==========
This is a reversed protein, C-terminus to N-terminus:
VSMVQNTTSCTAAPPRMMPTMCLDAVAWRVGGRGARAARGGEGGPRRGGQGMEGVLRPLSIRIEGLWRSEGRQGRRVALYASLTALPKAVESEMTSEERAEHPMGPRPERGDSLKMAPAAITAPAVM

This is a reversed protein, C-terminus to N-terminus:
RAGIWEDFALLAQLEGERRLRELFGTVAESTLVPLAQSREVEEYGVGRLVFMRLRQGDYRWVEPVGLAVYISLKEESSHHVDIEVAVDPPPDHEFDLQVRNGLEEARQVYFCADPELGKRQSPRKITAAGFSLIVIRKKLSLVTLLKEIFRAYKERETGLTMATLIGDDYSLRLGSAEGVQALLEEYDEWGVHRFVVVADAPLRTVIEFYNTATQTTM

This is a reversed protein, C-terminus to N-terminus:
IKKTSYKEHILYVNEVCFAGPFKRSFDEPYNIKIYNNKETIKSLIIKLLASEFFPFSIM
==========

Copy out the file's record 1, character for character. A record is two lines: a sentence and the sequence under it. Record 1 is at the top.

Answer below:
This is a reversed protein, C-terminus to N-terminus:
VSMVQNTTSCTAAPPRMMPTMCLDAVAWRVGGRGARAARGGEGGPRRGGQGMEGVLRPLSIRIEGLWRSEGRQGRRVALYASLTALPKAVESEMTSEERAEHPMGPRPERGDSLKMAPAAITAPAVM